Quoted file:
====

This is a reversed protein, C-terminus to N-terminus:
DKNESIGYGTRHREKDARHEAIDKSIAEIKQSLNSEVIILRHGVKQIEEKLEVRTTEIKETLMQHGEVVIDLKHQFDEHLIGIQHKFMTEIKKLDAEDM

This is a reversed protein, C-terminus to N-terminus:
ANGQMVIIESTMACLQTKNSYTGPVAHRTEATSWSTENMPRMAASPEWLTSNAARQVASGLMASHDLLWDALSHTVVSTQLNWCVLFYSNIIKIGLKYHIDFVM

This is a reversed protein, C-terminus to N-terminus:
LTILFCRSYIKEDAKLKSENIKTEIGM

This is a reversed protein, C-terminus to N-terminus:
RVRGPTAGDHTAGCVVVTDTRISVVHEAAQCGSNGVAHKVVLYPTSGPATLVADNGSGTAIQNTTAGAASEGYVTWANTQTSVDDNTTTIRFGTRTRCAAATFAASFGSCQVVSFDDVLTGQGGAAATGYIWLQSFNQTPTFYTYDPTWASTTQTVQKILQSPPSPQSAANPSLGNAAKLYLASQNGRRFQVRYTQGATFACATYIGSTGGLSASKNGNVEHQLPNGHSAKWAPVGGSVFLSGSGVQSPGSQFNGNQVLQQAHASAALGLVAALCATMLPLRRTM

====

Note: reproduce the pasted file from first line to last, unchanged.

This is a reversed protein, C-terminus to N-terminus:
DKNESIGYGTRHREKDARHEAIDKSIAEIKQSLNSEVIILRHGVKQIEEKLEVRTTEIKETLMQHGEVVIDLKHQFDEHLIGIQHKFMTEIKKLDAEDM

This is a reversed protein, C-terminus to N-terminus:
ANGQMVIIESTMACLQTKNSYTGPVAHRTEATSWSTENMPRMAASPEWLTSNAARQVASGLMASHDLLWDALSHTVVSTQLNWCVLFYSNIIKIGLKYHIDFVM

This is a reversed protein, C-terminus to N-terminus:
LTILFCRSYIKEDAKLKSENIKTEIGM

This is a reversed protein, C-terminus to N-terminus:
RVRGPTAGDHTAGCVVVTDTRISVVHEAAQCGSNGVAHKVVLYPTSGPATLVADNGSGTAIQNTTAGAASEGYVTWANTQTSVDDNTTTIRFGTRTRCAAATFAASFGSCQVVSFDDVLTGQGGAAATGYIWLQSFNQTPTFYTYDPTWASTTQTVQKILQSPPSPQSAANPSLGNAAKLYLASQNGRRFQVRYTQGATFACATYIGSTGGLSASKNGNVEHQLPNGHSAKWAPVGGSVFLSGSGVQSPGSQFNGNQVLQQAHASAALGLVAALCATMLPLRRTM